Non-gonococcal Neisseria spp account for <1% of Neisseria spp isolated from the urogenital tract, but have a higher prevalence in oropharynx.25 In the case of N. lactamica, individuals may be colonised for at least 12 weeks after experimental inoculation, although some individuals appear to be resistant to carriage.26 It is postulated that oral commensal Neisseria spp may acquire resistance mutations as a result of repeated exposure to antimicrobial agents, and these species may, in turn, transfer resistance to pathogenic Neisseria spp. As an example, the development of sulphonamide resistance in N. meningitidis is thought to have occurred as a result of horizontal DNA transfer from commensal Neisseria possessing mutations in the dihydropteroate synthase gene.27 Similarly, the acquisition by gonococci of penA DNA sequences from commensal Neisseria spp (N. perflava, N. cinerea, N. flavescens) as well as N. meningitidis is thought to be the main mechanism of ESC resistance.7–9

Features of N. gonorrhoeae that facilitate the emergence of antimicrobial resistance

Gonococci are naturally competent for DNA transformation, which, along with plasmid transfer, is a key mechanism whereby antimicrobial resistance determinants are acquired. The process of DNA donation is poorly understood, but it is thought to be mainly due to release of DNA after cell death. Some N. gonorrhoeae isolates can also secrete single-stranded DNA via a type IV secretion system encoded on a gonococcal genetic island.28 Transforming DNA contains a unique 10 base pair DNA uptake sequence that is recognised by a receptor on the gonococcal outer membrane.29

Mucosal surfaces capable of being infected by N. gonorrhoeae also vary with respect to the presence, nature and concentration of inhibitory hydrophobic molecules. The host environment may select gonococci with certain outer membrane phenotypes, which, in turn, may result in altered antimicrobial susceptibility. Morse et al30 demonstrated that N. gonorrhoeae isolated from the urethra or anorectum of MSM are frequently chromosomally resistant to penicillin and erythromycin compared with gonococci isolated from heterosexual men or women; this was shown to be due to mutations in the multiple transferable resistance (mtr) efflux operon (Mtr phenotype). Gonococci with the Mtr phenotype were more resistant to growth inhibition by faecal lipids, suggesting that these strains have a fitness advantage in the hydrophobic environment of the rectum. Given that N. gonorrhoeae may move between anorectal and oropharyngeal sites, either directly or indirectly, through intermediate urethral exposure, gonococci at the oropharynx will likely have similar phenotypes to rectal isolates. While it has been suggested that gonococcal strains infecting the pharynx may also be less susceptible to antimicrobial agents, evidence to support this hypothesis is lacking.31 ,32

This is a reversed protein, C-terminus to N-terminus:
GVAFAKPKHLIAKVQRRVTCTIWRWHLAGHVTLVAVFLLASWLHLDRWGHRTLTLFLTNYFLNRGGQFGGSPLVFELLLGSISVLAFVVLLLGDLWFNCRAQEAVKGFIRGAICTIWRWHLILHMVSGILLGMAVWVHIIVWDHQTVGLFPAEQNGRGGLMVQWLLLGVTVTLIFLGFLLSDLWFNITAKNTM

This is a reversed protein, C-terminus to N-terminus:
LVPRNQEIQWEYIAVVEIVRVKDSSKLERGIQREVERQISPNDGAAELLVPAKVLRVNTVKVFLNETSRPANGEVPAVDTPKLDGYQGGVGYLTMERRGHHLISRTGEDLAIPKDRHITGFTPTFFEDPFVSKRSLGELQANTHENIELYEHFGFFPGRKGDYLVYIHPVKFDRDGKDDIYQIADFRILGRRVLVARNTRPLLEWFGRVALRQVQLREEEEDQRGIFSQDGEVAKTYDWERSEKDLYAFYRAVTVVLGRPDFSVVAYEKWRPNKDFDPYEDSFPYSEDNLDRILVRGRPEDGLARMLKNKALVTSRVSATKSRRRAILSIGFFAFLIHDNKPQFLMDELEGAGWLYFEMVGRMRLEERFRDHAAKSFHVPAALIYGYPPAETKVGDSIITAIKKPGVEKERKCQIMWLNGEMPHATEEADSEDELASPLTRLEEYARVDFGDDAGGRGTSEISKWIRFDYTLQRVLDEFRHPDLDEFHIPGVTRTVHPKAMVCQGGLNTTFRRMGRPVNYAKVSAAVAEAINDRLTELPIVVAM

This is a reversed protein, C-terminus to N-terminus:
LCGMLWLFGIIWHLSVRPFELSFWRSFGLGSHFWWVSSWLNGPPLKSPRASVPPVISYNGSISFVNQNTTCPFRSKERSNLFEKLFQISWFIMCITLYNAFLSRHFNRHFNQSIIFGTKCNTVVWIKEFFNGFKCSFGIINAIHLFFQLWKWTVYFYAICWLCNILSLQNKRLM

Rationale for ensuring effective treatment of oropharyngeal gonorrhoea

There have always been good reasons to treat oropharyngeal N. gonorrhoeae infections. First, the condition is a risk factor for urethral gonorrhoea; second, pharyngitis and tonsillitis may ensue if oropharyngeal gonorrhoea is left untreated; and third, oropharynx may be a source for disseminated gonococcal infection.25 ,33 With the emergence of ESC-resistant N. gonorrhoeae strains, it is now more important than ever to detect and treat oropharyngeal gonorrhoea effectively.

Efficacy of antimicrobial agents at the oropharyngeal site

Most clinical trials to assess the efficacy of existing or new antimicrobial agents have focused on cure of N. gonorrhoeae residing in the urethra or endocervix, yet oropharyngeal gonorrhoea is less easy to cure.31 ,34 In a systematic review of 144 reports of therapeutic trials, assessing microbiological cure of 16 737 uncomplicated gonococcal infections through use of 87 antimicrobial regimens, Moran reported that 96.4% of all gonococcal infections were cured overall.31 However, when these data were analysed by anatomical site of infection, it was clearly demonstrated that the cure rates were significantly lower in the oropharynx of both males (79.2%) and females (83.7%) compared with those observed at the urethra, cervix or rectum. These differences remained significant after stratifying by treatment regimen.

Why are antimicrobial agents less effective at the oropharynx?